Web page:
ALMOST CHARLIE • The Plural of Yes
[CD released May 19, 2009]

The Plural Of Yes is the North American debut release by Berlin, Germany's Almost Charlie. The record's 13 compositions, a cunning blend of gifted melodies and chamber pop atmospherics, are the inimitable offspring of a transatlantic songwriting duo who, to this day, have never met.

Berlin-based singer-guitarist Dirk Homuth answered an Internet ad in early summer 2003 from New York City lyricist Charlie Mason, who was searching for a composer. Almost Charlie was born and with it a strict division of lyricist and composer that brings to mind classic songwriting teams like Burt Bacharach and Hal David.

The Plural Of Yes reveals Homuth to be a connoisseur of timeless pop craftsmanship — distilling the heady years of AM-radio splendor, from Bacharach to The Beatles, into 13 addicting indie-pop coated pills.

The chilling strings that escort the coda of the album's deceptively dark opening track, "Everyone Deserves to Love," gently foreshadow Almost Charlie's love affair with smart, sweeping orchestration. This orchestration is put on full display in the subsequent piano-led track, "Love Condensed," an elegant 3/4-metered ballad that deftly demonstrates the warmth and charm of Homuth's voice.

Homuth allows his mid-60s Beatles influences to shine on upbeat tracks such as "Leaving Is Easy," with its chopping quarter-note guitar chords and cooing backing vocals. Traces of John Lennon percolate throughout the record, such as on the 6/8-metered ballad "For the Both of Us."

On quieter, acoustic affairs, Homuth flirts with Kings of Convenience ("Beyond and Above"), early Belle and Sebastian ("So Far and Yet So Near"), and Elliott Smith ("Formerly Smilin' Jack"). Like Smith, Homuth uses a rich palette of melodies to convey devotion and longing — yielding compositions steeped in the knowledge that every beginning contains the seeds of its own destruction.

In fashioning his pop masterpiece, multi-instrumentalist Homuth complements his guitarwork and piano playing with an assortment of instruments, such as harmonica ("Leaving Is Easy"), glockenspiel ("So Far And Yet So Near"), sitar ("The World Is Full of Supermen"), and banjo ("Will You Still Be Here").

The album-closing title track is a string-laden acoustic composition in the spirit of Bryter Layter-era Nick Drake in which Homuth tenderly narrates a story of a man's unqualified devotion to the object of his affection. The song's abrupt ending accentuates the uncertain fate when a couple's emotional attachment out of balance ("But I'm scared to find out if it's love / 'cause what if she says no?").

Underscoring such fragility and self-doubt, Almost Charlie puts its stamp on one of 2009's essential works in indie-pop. In an era characterized by self-involved personalities with dubious abilities, rare has so much authenticity and talent been packed into such a digestible musical souvenir.

While lyricist Charlie Mason and singer-guitarist Dirk Homuth may not know each other personally — the duo has never met — you wouldn't know it from their music, which blends their separate work seamlessly. (A peppier Postal Service!) Yes is slick, like the '60s-era pop record it wants to be, but never detached; there's real emotion in these tracks. Much of this is achieved by Homuth, whose impressive instrumental skill — from harmonica to sitar to glockenspiel — lends each song its own unique stamp. A-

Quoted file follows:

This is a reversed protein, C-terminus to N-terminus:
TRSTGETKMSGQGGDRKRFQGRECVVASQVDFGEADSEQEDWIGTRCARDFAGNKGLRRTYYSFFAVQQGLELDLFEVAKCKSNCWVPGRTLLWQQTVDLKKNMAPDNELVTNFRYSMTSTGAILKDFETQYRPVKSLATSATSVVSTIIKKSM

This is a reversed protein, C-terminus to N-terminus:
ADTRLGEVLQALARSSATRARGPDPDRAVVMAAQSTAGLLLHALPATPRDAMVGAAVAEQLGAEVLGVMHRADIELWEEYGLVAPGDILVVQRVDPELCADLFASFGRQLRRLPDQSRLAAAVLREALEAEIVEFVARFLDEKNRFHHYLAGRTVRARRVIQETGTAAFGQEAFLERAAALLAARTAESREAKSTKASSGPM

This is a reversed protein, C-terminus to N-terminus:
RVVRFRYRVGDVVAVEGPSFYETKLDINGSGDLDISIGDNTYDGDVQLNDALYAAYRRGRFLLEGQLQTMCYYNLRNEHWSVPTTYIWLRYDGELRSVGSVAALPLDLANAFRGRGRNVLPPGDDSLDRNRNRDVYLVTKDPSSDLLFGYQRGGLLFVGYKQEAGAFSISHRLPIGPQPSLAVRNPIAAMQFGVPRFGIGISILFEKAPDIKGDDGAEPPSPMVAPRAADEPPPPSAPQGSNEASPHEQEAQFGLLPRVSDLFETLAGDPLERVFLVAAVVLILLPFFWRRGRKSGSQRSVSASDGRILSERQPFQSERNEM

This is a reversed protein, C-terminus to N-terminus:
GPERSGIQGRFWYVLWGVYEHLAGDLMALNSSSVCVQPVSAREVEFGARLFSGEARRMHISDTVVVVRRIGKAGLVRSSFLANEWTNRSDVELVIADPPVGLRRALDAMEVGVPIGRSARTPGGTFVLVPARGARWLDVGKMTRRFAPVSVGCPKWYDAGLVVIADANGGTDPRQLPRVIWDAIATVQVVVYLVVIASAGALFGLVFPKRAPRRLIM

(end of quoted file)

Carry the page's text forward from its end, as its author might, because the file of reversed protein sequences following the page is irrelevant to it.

-- Entertainment Weekly

In a world where any number of polite indie bands are desperately trying to be the new version of the Beach Boys or Crosby, Stills & Nash, it's almost sweet to see one band aim at simply being the Beatles, or at least a refracted version of the Fab Four via a sunny, low-key, and easygoing power pop lens. The Plural of Yes (is) something that might make most people want to search out the acts that clearly served as an inspiration — besides the Beatles, there are inevitable echoes of Big Star, later XTC, Cheap Trick, T. Rex, the Smiths — it's almost a greatest hits of elegantly hooky and wistful guitar pop in general.
-- All Music Guide

Possessing a mid-1960s sound of the Beatles coupled with the music of Belle And Sebastian and muses like Nick Drake, Almost Charlie make recording music an art form. Let the lyrics gently seep into the heart and soul of the listener. Ever artful and creative, Almost Charlie are an indie-pop act capable of prising open doors and stretching boundaries. – Americana UK (UK)

Reviewers often bleat on about songs being perfectly crafted, but Almost Charlie really do epitomise the idea of musical craftsmanship. – Whisperin & Hollerin (UK)

The Plural of Yes

1. everyone deserves to love (4.21)
2. love condensed (3.42)   [video]
3. leaving is easy (3.15)
4. beyond and above (3.42)
5. the monster and frankenstein (3.10)
6. so far and yet so near (2.59)
7. in another life (4.14)
8. for the both of us (3.15)
9. the world is full of supermen (3.07)
10. will you still be here (3.57)
11. empty heart (2.52)
12. formerly smilin' jack (3.15)
13. the plural of yes (2.47)

Almost Charlie

Additional Releases